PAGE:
Pro Tips Weekly

08.Jan.2014 by Philip Jarabeck

Pro Tips Weekly: Philip Jarabeck

Castrol pro Philip Jarabeck shows off his catch. (Photo by Kyle Wood)
How to get unsnagged in a hurry
08.Jan.2014 by Philip Jarabeck

When you’re practicing for a tournament, catching a fish isn’t nearly as important as finding places where you can catch fish. Because you check different places and put lures into all sorts of cover, you’re going to get snagged up once in a while. However, I have a couple of ways to avoid losing snagged lures in practice. Instead of using the heavier hooks that a typical lure is packaged with, I’ll put on hooks made of lighter wire. If they snag I’ll have a lot better chance of pulling them free. Just remember to put the regular hooks back on the lure when it counts.

Castrol pro Philip Jarabeck shows off his cheap lure retriever system - a 4-ounce trolling sinker attached to an extra-strong treble hook with a strong 0-ring.If you’re practicing with umbrella rigs, or fishing in a tournament where they’re allowed, you’re going to get snagged sooner or later. That’s especially bad, because a fully rigged umbrella rig is expensive to replace. Because of that, I came up with cheap lure retriever that works for me most of the time. I use a 4-ounce trolling sinker that’s attached to an extra-strong treble hook with a strong 0-ring. At the other end I’ll use a snap swivel to attach it to my fishing line. The retriever is tied to heavy line; say, 200-pound-test braid. It goes down fast, so once it gets to the snagged umbrella rig, I work it around until I feel it catch on the arm that’s snagged. I might have to wrap the line to a boat cleat and then pull away with the trolling motor – whatever it takes. The snagged swimbait might break off, or the arm it’s on could get messed up, but it beats losing the whole rig. The retriever costs all of about $3, by the way.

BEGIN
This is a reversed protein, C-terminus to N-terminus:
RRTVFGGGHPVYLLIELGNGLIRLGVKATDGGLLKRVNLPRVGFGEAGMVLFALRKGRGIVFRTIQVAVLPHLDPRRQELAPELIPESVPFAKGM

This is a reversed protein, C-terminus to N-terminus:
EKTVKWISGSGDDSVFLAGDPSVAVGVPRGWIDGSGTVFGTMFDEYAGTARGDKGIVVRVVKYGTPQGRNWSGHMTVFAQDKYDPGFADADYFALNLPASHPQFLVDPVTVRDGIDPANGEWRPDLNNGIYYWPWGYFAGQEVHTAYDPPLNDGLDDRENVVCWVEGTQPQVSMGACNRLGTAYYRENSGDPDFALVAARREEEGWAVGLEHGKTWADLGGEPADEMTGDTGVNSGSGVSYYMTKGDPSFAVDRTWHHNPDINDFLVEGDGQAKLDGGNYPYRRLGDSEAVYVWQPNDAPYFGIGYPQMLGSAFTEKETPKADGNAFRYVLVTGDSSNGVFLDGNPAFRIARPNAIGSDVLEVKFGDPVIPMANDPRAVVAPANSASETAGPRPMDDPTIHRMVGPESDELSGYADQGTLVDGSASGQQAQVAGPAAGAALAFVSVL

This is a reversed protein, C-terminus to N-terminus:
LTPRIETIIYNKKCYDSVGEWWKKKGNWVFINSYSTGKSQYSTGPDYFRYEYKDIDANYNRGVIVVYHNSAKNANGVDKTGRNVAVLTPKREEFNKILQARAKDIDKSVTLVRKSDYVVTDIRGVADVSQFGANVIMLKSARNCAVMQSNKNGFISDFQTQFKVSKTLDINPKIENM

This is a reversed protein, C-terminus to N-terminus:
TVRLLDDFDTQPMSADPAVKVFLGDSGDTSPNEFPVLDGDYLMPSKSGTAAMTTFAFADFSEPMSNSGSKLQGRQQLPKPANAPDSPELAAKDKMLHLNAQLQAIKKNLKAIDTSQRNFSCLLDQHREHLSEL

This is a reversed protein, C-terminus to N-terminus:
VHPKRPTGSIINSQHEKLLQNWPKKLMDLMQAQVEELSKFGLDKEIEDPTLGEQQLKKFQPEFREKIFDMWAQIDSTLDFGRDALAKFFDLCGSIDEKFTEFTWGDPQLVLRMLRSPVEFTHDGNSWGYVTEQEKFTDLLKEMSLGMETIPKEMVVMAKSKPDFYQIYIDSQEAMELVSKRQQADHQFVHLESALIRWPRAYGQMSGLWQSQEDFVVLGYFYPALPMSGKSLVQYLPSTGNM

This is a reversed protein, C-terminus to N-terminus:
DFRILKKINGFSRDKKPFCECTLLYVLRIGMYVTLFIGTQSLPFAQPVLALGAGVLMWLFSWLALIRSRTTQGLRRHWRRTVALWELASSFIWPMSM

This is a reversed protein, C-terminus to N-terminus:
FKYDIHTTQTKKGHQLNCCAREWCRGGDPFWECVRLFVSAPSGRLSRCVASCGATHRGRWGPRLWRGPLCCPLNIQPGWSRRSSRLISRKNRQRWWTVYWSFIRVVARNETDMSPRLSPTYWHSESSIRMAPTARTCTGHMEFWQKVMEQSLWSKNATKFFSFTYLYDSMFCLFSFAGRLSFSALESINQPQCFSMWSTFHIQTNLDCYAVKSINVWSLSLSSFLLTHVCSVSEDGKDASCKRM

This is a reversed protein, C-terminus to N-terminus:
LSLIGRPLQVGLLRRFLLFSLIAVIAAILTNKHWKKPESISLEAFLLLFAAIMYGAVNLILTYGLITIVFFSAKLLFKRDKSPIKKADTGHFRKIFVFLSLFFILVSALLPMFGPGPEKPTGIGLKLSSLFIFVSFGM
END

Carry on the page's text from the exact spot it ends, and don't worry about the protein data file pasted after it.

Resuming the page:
---- Castrol pro Philip Jarabeck, Lynchburg, Va.